I Want To Know That I Will Be Okay|Deirdre Sullivan|Banshee Press|Hardback €18.00|ISBN: 9781838312602
by Fiona Murphy
The mind is traitor to the body in this collection of fourteen short stories by Deirdre Sullivan. This is her adult fiction debut, and as a major fan of her An Post Young Adult Book of the Year, Savage her Reply (Little Island), I had high expectations for this book.
Sullivan is a writer who drops a breadcrumb trail of seemingly innocuous detail throughout her stories, and we are Hansel and Gretel, picking our way through the twisting, dark forest of her prose to find our way out the other side.
Her stories are unnerving in their ordinary nature, stories we have heard before: the insecure teenager; the frightened child; the complicated mother-daughter relationship—but they are twisted, turned unfamiliar, like a different face looking back at us from the mirror. Normal life is staccato-ed and punctuated with exclamation marks where we least expect it.
The real horror is not the monster in the well, but the things that happen inside us, in bodies we can’t rely on, in minds we can’t trust.
Sullivan’s writing is spare and rolling, a different experience to her YA books that are full of rich and imaginative imagery. This book will have you picking at old scabs, biting the skin from your lips, gnawing the nail on your thumb. This is an intense read; despair is richly detailed here, and needs to be consumed in slow, small bites.
Sullivan’s collection is an extraordinary well-written lesson in powerlessness, a common denominator in her characters. They are all terrified to live and not live, all distant, all in perpetual war with their own flesh. Sullivan’s writing, in contrast, is so powerful that it leaves you wrecked after reading, as if these women have temporarily possessed your body and replaced your eyes, your heart, with their own.
It takes a while to see it, but there is a formula to these stories, the breadcrumb trail of events that can be traced throughout the varied viewpoints and stories: anxiety and detachment from the world; attempts at control; the rebellion of the body when it cannot be controlled.
Anxiety and removal are what make Sullivan’s protagonists so draining. The portrayal of their mental states is so visceral that we feel wrung out by the end of each story. Their lives feel fruitless and listless, the constant attempts to live up to other’s standards and their own an insurmountable task.
There is a helplessness fluttering in our chests as things happen to them—because they don’t participate in life, life just happens to them. They look down on scenes as if from above, watching their lives passively turn them this way and that, like an errant wind.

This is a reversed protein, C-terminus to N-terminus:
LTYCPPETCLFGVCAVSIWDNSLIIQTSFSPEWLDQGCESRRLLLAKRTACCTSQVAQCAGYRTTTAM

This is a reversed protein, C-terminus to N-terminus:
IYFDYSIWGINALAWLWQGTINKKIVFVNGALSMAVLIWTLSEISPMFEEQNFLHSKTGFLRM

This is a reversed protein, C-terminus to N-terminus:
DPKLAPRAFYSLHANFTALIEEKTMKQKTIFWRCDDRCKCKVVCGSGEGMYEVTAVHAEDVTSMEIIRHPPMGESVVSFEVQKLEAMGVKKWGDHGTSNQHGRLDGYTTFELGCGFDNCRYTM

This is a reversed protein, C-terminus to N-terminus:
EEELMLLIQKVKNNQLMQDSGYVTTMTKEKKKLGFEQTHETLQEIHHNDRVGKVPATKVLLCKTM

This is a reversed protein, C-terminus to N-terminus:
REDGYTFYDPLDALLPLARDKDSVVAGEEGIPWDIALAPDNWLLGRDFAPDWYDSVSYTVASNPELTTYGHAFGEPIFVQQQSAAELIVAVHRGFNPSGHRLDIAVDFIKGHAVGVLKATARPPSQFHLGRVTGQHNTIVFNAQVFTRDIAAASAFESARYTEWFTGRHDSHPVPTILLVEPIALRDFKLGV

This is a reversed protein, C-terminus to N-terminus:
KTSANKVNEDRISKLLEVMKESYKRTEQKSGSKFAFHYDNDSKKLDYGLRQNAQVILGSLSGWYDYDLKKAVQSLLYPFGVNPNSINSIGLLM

Odd, lonely and internally and externally in pain, they watch life happening from a dispassionate or panicked distance. Sometimes there is even generational difference between the narrator and the subject of the story, but there is always sympathy there, some connection between the two characters, of being broken or cowed or afraid. The conclusions to each narrative are short, sharp and defeated, before the story ever even begins. We are breathless waiting for characters to rise up, yet more often than not they crumple—but this is Sullivan’s intent.
It is in breaking that we see the beauty of the body when it isn’t being controlled.
These women attempt to control range from influencing the body, to defeat the endless march of decay, to try to see down every path before they take it—and end up taking no path at all, paralysed by indecision. They pick away at their bodies and minds, watching them slowly disappear into nothingness, diminishing themselves to diminish their existence in the world. Their minds are a vortex into which their bodies disappear, the psychological chipping away at the physical in an attempt to deal with the mental. The mind won’t stop until they are negative space.
All of this would have made a dark, compelling story collection in itself, but what really puts Sullivan’s body of work over the edge are the moments she allows the bodies to retaliate like a provoked animal.
When these women’s bodies push back against the control of the mind, this produces strange and off-kilter moments: a spool of hair unravels from the inner thighs; a string of pearls nestles in the breast; an animal foetus is inserted in the womb.
Sullivan is trying to tell us something between the recurring motifs of suggested rapes, miscarriages and supernatural and psychological happenings. The moments of violation and terror happen off-stage. We are not voyeurs to the things we already know are happening which receive all the wrong kinds of attention. We are there to make sense of what happens before and after, of the patchwork, the repeating ideas, the elements of one story reappearing in another, Cloud Atlas-style.
We piece this jigsaw of broken, mismatched and jagged narratives together to show that experiences of womanhood are bursting with variety—but now and again our voices join in harmony, to shriek into the darkness against the breathless, tightly controlled dance of our lives: we want to know that we will be okay.
Signed, limited edition hardbacks of I Want to Know That I Will Be Okay are available to pre-order now at Kenny’s Book Shop